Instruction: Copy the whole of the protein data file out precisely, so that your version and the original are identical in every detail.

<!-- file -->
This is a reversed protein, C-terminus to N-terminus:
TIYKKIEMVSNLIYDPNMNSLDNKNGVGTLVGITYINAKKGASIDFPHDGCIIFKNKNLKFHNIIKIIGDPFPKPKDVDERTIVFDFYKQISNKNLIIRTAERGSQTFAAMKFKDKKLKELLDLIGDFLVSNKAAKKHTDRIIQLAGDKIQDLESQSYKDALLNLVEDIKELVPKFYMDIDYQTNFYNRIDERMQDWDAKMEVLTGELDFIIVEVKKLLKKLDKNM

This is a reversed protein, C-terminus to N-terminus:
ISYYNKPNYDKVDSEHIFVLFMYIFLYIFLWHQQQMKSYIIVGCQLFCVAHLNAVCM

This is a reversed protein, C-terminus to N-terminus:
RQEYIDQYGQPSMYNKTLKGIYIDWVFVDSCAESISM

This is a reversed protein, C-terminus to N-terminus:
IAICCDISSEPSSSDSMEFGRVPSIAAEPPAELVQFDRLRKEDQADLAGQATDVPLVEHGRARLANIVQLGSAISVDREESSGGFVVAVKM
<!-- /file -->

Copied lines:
This is a reversed protein, C-terminus to N-terminus:
TIYKKIEMVSNLIYDPNMNSLDNKNGVGTLVGITYINAKKGASIDFPHDGCIIFKNKNLKFHNIIKIIGDPFPKPKDVDERTIVFDFYKQISNKNLIIRTAERGSQTFAAMKFKDKKLKELLDLIGDFLVSNKAAKKHTDRIIQLAGDKIQDLESQSYKDALLNLVEDIKELVPKFYMDIDYQTNFYNRIDERMQDWDAKMEVLTGELDFIIVEVKKLLKKLDKNM

This is a reversed protein, C-terminus to N-terminus:
ISYYNKPNYDKVDSEHIFVLFMYIFLYIFLWHQQQMKSYIIVGCQLFCVAHLNAVCM

This is a reversed protein, C-terminus to N-terminus:
RQEYIDQYGQPSMYNKTLKGIYIDWVFVDSCAESISM

This is a reversed protein, C-terminus to N-terminus:
IAICCDISSEPSSSDSMEFGRVPSIAAEPPAELVQFDRLRKEDQADLAGQATDVPLVEHGRARLANIVQLGSAISVDREESSGGFVVAVKM